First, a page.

APSF recognizes and thanks those individuals who have generously supported APSF through an estate or legacy gift.
After my first career in aerospace engineering, I went into medicine in my mid-thirties and became an anesthesiologist. Throughout my second career, I have tried to apply lessons from the first one to improve patient safety. Medicine and particularly anesthesiology can learn a great deal from aviation and getting those lessons into clinical practice has been a major goal for me. Early on in this mission, I discovered that the APSF has many of the same goals I have, and that APSF is very supportive of using novel approaches to improve patient safety. I found that Bob Stoelting, Mark Warner, and now Dan Cole are very open-minded in this respect, and all of the APSF staff have been very supportive. About ten years ago I helped organize the Patient Safety Movement Foundation (PSMF), founded by Joe Kiani of Masimo. APSF and PSMF (an alphabet soup mouthful) have much in common in our missions and strategies, and I have tried to help broker increasing collaboration between the two. APSF has been open to this idea, and together we have moved forward with the relationship.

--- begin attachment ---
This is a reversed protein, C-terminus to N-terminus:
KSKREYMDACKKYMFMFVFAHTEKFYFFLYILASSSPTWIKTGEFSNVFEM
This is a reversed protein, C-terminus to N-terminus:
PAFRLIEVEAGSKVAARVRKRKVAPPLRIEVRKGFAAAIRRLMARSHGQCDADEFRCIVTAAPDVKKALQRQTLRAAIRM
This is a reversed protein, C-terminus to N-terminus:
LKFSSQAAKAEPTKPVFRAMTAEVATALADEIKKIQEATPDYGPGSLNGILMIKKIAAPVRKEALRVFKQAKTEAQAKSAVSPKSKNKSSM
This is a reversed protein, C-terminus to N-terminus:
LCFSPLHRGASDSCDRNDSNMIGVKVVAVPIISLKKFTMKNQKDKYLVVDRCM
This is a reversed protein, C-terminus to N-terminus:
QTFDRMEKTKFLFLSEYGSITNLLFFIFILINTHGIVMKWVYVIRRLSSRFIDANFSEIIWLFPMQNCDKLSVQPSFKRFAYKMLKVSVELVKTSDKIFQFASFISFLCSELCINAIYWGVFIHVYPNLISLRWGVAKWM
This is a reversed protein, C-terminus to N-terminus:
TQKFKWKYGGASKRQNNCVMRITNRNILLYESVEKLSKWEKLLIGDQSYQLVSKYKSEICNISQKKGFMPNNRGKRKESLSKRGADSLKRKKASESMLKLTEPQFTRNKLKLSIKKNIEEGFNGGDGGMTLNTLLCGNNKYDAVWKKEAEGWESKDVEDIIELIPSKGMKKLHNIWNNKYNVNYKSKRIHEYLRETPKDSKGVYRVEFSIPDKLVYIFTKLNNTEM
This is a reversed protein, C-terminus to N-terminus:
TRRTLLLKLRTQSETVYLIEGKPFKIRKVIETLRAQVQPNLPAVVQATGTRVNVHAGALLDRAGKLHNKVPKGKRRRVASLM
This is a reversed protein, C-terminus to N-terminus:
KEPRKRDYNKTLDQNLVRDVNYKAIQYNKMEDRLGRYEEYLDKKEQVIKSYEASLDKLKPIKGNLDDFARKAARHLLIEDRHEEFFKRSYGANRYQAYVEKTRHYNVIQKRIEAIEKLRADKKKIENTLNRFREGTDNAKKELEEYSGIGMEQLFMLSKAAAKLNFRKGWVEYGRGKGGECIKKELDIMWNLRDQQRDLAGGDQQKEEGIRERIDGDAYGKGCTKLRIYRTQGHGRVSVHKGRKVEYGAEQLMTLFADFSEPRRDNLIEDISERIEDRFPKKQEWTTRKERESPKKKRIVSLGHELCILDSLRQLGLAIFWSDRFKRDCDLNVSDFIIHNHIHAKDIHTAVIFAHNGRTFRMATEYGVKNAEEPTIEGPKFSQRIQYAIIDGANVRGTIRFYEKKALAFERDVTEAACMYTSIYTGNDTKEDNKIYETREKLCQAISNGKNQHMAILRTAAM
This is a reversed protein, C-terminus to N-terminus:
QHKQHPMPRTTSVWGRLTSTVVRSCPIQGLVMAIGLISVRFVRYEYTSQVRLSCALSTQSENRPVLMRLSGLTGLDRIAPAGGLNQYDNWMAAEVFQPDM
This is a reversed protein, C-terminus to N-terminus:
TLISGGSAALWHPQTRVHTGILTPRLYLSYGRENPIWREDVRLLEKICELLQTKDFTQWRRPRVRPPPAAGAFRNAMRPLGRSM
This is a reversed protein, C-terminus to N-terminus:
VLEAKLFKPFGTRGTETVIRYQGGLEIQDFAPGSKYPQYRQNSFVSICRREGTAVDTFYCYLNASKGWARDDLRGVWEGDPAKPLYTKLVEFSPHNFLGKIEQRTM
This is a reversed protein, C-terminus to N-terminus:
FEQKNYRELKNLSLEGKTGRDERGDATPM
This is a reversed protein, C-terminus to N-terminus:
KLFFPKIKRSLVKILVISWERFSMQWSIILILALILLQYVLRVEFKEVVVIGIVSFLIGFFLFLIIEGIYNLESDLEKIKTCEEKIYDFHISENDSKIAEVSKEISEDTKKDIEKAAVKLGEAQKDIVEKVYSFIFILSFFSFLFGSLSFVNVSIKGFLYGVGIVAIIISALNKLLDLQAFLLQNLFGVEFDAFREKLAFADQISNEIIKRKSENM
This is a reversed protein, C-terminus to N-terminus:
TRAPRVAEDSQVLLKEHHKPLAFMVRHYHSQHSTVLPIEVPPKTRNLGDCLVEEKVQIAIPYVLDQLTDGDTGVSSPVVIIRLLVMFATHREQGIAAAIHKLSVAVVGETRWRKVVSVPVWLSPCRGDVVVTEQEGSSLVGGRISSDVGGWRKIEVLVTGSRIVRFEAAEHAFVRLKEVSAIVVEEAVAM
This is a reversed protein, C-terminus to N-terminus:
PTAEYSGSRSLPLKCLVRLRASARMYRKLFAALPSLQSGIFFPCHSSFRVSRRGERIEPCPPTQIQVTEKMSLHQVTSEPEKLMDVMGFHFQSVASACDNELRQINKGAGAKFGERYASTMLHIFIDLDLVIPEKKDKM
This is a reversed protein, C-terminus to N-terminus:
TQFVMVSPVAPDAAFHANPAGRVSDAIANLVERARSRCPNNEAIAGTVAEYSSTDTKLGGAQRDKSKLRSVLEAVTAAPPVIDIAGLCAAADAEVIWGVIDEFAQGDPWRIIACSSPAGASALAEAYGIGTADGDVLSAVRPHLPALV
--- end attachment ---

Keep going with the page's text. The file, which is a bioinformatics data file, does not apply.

In summary, the APSF mission is my mission, the APSF leaders and members are my good friends, and they are the people with whom I want to work. I am therefore honored to become a member of the Legacy Society as one more way I can support the APSF.
We went into medicine to make the world a better place. How professionally and personally gratifying it is to be an anesthesiologist and have a role in the miracles of medicine. But how tragic it is whenever I hear of an instance where the medical system that was intended to help a human being ends up harming them. The Anesthesia Patient Safety Foundation (APSF) has a mission that we can all connect to and it is an honor to work with the many selfless professionals at APSF who volunteer their time to eradicate preventable harm. It is a mission that Cristine and I are privileged to support.